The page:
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6 Important Hormones and Their Roles in Your Body

Everyone knows what hormones are, but most of us have little idea of what hormones actually do within our bodies. At Osteopathic Center for Healing, one of the services that Dr. Neil Spiegel and physician’s assistant Jennifer Gularson,PA-C offer is hormone balancing. Your hormones impact your health in myriad ways, some of which may surprise you. 

Hormones are part of your endocrine system and are secreted by a network of glands. When your glands make too much or too little of any given hormone, your internal processes such as metabolism, body temperature, and reproduction (among many others) may be impacted. 

There are many more than six hormones in your body, and they’re all important for various reasons, but these six hormones are often problematic for patients.

1. T3 and T4 

T3 and T4 are the two main thyroid hormones. Your thyroid regulates your metabolism, which means it plays a role in digestion, hunger, and your overall energy level. Your thyroid can make too much hormone, which is called hyperthyroidism, or it can make too little, referred to as hypothyroidism. Hypothyroidism is more common. 

2. Melatonin

Several hormones help to control your sleep/wake cycles or your circadian rhythm. One of them is melatonin. Sunlight prevents the production of melatonin, which is secreted by your pineal gland. As it gets dark at night, your body makes more melatonin and you get sleepier.  Your computer, cell phone and TV all reduce the amount of melatonin you produce, so either use blue blocking glasses at night or don’t use these devices 1-2 hours before bedtime. 

3. Progesterone and testosterone

These two hormones are sometimes called “female” and “male” hormones, because progesterone is mostly produced in the ovaries and testosterone is mainly produced in the testicles. Both hormones are involved in reproduction.

When women don’t have enough progesterone, they may have irregular menstrual cycles and experience headaches or sudden mood changes and more importantly loss of sleep!. Men with low levels of testosterone may have a low sex drive, lose hair, feel fatigued, and lose muscle mass, among other symptoms. 

4. Cortisol

Stress, both short term and long term, triggers certain processes in your endocrine system. For example, in the classic fight-or-flight response, your body makes both cortisol and adrenaline. 

When you are under long-term (chronic), stress, your body continues to make cortisol and other stress-related hormones. Chronic stress has been associated with obesity, cardiovascular disease, anxiety and depression, and a host of other problems.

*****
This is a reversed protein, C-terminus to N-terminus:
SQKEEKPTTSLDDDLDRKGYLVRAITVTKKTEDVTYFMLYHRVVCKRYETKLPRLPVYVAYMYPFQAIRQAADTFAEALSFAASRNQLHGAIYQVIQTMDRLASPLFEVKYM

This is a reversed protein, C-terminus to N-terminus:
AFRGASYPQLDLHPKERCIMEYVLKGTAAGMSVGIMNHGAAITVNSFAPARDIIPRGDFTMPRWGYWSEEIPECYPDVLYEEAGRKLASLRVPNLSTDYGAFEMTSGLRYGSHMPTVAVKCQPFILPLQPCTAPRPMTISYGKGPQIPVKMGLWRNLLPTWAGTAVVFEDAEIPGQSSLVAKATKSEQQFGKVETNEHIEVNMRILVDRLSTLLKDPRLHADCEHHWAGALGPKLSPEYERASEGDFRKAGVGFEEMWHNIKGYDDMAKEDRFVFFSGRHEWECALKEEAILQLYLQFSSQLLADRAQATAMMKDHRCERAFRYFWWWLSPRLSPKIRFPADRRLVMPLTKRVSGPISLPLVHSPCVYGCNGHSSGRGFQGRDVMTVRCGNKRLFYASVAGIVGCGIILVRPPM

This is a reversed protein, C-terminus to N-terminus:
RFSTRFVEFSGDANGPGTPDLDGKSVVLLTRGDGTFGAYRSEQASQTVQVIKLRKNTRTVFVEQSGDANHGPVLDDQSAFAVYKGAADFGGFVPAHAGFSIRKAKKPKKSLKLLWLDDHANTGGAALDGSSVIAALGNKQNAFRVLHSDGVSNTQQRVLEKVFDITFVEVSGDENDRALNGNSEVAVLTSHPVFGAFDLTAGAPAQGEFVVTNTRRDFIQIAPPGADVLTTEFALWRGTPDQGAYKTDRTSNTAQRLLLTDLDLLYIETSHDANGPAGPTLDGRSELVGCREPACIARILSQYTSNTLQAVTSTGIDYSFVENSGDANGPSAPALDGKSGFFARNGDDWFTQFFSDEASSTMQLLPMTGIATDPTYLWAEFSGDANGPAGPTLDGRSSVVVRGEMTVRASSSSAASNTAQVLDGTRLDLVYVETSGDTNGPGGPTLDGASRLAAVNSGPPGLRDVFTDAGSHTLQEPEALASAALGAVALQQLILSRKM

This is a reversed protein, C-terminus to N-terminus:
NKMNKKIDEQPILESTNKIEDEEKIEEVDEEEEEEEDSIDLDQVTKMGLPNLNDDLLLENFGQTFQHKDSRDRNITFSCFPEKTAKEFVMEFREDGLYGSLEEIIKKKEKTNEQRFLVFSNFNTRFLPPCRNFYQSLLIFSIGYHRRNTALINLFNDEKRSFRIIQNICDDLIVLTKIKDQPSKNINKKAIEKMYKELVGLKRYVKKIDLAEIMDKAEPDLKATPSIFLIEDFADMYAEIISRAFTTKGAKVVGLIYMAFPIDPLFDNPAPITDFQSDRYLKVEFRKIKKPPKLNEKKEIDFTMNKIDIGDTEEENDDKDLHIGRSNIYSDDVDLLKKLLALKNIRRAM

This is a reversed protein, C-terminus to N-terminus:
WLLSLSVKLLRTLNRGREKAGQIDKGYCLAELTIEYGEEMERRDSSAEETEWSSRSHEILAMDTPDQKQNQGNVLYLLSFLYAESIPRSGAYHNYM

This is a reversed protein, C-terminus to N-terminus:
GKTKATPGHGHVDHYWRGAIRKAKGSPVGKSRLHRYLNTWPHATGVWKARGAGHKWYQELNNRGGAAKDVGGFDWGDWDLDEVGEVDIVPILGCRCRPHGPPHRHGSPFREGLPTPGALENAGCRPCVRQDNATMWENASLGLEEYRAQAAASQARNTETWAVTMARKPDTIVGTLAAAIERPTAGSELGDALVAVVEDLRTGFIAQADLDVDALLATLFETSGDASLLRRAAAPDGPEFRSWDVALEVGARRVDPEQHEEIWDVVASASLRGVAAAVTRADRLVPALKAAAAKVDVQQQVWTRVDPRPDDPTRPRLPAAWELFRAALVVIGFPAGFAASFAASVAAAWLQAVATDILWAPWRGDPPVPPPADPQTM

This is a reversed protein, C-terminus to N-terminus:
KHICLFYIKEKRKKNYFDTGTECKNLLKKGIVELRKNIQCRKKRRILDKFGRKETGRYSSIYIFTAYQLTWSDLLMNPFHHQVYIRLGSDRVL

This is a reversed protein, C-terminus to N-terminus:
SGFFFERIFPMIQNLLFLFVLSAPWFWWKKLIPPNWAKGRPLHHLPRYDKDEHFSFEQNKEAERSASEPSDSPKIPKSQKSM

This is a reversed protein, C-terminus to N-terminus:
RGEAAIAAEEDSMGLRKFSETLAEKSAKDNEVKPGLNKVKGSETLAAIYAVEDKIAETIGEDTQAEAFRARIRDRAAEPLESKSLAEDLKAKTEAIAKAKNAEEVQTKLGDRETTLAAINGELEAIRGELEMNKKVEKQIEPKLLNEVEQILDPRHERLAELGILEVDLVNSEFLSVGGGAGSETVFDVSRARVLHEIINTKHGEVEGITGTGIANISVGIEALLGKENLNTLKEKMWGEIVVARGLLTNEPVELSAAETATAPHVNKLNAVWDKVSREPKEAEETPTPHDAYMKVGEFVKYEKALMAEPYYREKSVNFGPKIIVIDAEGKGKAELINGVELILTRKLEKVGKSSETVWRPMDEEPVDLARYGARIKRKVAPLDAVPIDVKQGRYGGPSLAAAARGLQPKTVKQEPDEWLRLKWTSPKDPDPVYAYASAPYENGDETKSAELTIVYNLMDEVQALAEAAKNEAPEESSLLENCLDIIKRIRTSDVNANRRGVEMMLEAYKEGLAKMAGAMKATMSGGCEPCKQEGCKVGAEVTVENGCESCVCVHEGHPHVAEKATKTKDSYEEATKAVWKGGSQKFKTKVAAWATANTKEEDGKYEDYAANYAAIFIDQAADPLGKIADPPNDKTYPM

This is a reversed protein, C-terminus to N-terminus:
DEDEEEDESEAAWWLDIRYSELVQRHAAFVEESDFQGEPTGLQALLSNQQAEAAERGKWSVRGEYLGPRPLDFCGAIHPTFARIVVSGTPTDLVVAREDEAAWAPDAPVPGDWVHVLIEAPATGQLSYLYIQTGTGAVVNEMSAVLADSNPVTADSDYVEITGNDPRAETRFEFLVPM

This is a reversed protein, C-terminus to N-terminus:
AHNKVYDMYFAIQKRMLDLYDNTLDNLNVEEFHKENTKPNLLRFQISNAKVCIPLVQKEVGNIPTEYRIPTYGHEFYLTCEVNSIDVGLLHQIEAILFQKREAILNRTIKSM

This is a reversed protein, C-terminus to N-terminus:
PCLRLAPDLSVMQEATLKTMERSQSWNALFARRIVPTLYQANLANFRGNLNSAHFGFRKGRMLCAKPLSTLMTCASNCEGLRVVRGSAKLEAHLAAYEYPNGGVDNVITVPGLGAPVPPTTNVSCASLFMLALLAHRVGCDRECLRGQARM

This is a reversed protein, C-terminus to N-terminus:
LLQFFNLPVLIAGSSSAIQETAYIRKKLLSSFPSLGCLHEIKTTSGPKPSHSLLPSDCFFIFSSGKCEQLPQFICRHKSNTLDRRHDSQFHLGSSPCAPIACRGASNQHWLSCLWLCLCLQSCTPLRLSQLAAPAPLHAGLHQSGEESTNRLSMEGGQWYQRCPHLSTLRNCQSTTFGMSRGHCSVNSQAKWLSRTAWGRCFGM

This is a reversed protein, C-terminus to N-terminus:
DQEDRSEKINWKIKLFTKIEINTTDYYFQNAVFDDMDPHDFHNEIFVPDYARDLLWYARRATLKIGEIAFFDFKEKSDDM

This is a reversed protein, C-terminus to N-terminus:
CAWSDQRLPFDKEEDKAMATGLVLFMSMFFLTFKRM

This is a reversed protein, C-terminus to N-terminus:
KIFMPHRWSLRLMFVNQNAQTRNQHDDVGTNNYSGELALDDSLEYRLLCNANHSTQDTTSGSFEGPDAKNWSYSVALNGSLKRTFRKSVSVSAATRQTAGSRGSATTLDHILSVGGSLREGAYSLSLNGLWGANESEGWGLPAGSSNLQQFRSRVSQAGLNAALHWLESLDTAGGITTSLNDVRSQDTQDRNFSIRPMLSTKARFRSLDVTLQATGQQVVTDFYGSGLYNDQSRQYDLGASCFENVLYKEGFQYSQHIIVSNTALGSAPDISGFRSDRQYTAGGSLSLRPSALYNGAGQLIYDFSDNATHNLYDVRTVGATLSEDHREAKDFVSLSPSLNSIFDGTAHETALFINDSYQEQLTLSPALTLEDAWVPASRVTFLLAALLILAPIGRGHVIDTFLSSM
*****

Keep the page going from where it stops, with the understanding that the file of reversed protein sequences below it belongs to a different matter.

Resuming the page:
5. Insulin

Most everyone knows that people with Type 1 and Type 2 diabetes have high blood sugar. The hormone insulin is necessary for the cells in your body to properly use the glucose in your bloodstream. With diabetes, there’s either little-to-no insulin or the body can’t use the insulin it does have properly.

Usually, before a person develops Type 2 diabetes, they have prediabetes and insulin resistance, which means they have more glucose in their bloodstream than normal because their body is not as sensitive to the insulin anymore, The blood sugar is not high enough to be diagnosed with Type 2 diabetes, but the risk of developing it is much greater. 

6. Estrogen

As menopause approaches, women’s bodies produce less estrogen. Estrogen is critical to bone health, and having less of it is associated with osteoporosis, a condition in which your bones become porous and much more fragile. 

If your body is making too much or too little of any of these six hormones, you may have vague symptoms that you can’t quite put your finger on. You may simply feel “off” and be unable to articulate exactly what is wrong. If that’s the case, you should consider booking an appointment with us at Osteopathic Center for Healing.

We’re happy to answer your questions, as well as provide an evaluation to help identify where your problem may be. Scheduling is flexible and convenient. We’re offering telehealth visits, or you can book an in-person appointment online or by calling us at 301-245-1940.

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